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The international human rights regime has made critical strides in the struggle to prevent atrocities and to hold leaders accountable for them, according to a new component of the Global Governance Monitor, a multimedia resource from the Council on Foreign Relations (CFR). Yet, the regime still falls short in many crucial areas, says the guide, which was recently awarded the Telly Awards’ highest honor.
Produced by CFR’s International Institutions and Global Governance (IIGG) program, the interactive guide tracks progress on the protection of human rights around the world:
—Legal protection: While myriad treaties and agreements have enshrined human rights on the international community’s agenda, they lack binding clauses to ensure that action matches rhetoric, and important violators have not signed on.
—Capacity building: For nations that have the will but lack the means to protect human rights, capacity building remains underemphasized—primarily due to high costs and the difficulty of measuring success. "On balance, it remains far easier, and less costly, for the international community to condemn, expose, or shame human rights abusers rather than provide material aid for human rights capacity building."
—Response to atrocities: "A number of regional and country-specific courts, as well as the International Criminal Court, provide potential models for ending impunity. However, these courts have unevenly prosecuted violators of human rights, and have been criticized for focusing on some abuses or regions while ignoring others."
—Women’s and children’s rights: The rights of women have advanced incrementally. But even as UN members have more assertively pressured nations to protect women’s rights, implementation has lagged. So too have children’s rights been unevenly protected in reality, though awareness and official standards for their rights have expanded.
First launched in 2009, the Global Governance Monitor uses images, video, text, and interactive maps to track multilateral efforts to address global challenges. The guide’s seven other components assess the nonproliferation, finance, oceans governance, climate change, conflict prevention, public health, and counterterrorism regimes. A future component is planned for transnational crime.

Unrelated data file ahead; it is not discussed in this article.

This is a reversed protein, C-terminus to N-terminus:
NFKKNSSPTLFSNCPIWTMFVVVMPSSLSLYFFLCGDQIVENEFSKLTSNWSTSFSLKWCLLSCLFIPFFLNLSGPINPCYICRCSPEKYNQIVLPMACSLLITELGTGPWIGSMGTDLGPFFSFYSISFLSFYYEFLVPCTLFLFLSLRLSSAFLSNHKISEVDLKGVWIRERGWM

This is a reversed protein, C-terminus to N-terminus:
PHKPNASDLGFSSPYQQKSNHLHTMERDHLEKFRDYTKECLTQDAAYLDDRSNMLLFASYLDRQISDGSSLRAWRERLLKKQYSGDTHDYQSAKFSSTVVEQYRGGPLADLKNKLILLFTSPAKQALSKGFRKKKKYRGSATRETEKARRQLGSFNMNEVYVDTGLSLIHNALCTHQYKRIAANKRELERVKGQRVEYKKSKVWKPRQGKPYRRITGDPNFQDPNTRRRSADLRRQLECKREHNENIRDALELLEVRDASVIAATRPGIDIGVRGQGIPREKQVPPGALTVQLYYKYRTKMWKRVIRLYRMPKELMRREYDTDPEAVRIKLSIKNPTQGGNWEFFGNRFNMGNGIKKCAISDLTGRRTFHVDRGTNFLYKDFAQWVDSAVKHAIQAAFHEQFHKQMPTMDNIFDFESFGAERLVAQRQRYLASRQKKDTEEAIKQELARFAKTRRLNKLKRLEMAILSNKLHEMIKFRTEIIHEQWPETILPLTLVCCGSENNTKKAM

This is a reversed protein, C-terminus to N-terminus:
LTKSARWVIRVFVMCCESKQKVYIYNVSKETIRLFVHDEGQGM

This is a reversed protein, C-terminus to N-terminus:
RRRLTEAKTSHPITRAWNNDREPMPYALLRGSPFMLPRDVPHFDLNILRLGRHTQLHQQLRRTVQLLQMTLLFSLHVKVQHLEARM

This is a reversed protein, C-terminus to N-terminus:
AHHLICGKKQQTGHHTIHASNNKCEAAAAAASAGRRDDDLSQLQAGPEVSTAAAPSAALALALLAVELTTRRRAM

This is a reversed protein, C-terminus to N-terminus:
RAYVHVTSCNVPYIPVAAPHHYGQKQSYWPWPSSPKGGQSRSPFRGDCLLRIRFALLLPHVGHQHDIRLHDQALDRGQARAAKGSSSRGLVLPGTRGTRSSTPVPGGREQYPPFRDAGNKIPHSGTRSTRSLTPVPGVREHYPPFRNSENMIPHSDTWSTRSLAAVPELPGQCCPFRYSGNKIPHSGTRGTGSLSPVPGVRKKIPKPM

Like those before it, the human rights component includes:
—A brief video explaining the state human rights worldwide
—A graphic timeline tracing the history of the regime, from the signing of the Magna Carta in 1215 through the present
—An issue brief on the regime’s strengths and weaknesses, and steps the United States should take to address gaps
—A matrix evaluating the scope and mandate of all the major institutions and initiatives related to human rights
—An interactive map detailing flashpoints around the world, including the struggle for women’s rights in Saudi Arabia, political repression in Myanmar, torture at Guantánamo Bay
—A list of resources, including essential documents, recent articles, and CFR experts on the subject
Produced in collaboration with MediaStorm, the feature is made possible by a generous grant from the Robina Foundation.
More CFR interactives can be found at: www.cfr.org/publication/interactives.html.
The Council on Foreign Relations is an independent, nonpartisan membership organization, think tank, and publisher dedicated to being a resource for its members, government officials, business executives, journalists, educators and students, civic and religious leaders, and other interested citizens in order to help them better understand the world and the foreign policy choices facing the United States and other countries. CFR takes no institutional positions on matters of policy.
The International Institutions and Global Governance (IIGG) program at the Council on Foreign Relations aims to identify the institutional requirements for effective multilateral cooperation in the twenty-first century.
MediaStorm is a production company whose principal aim is to usher in the next generation of multimedia storytelling by publishing social documentary projects incorporating photojournalism, interactivity, animation, audio and video for distribution across multiple media.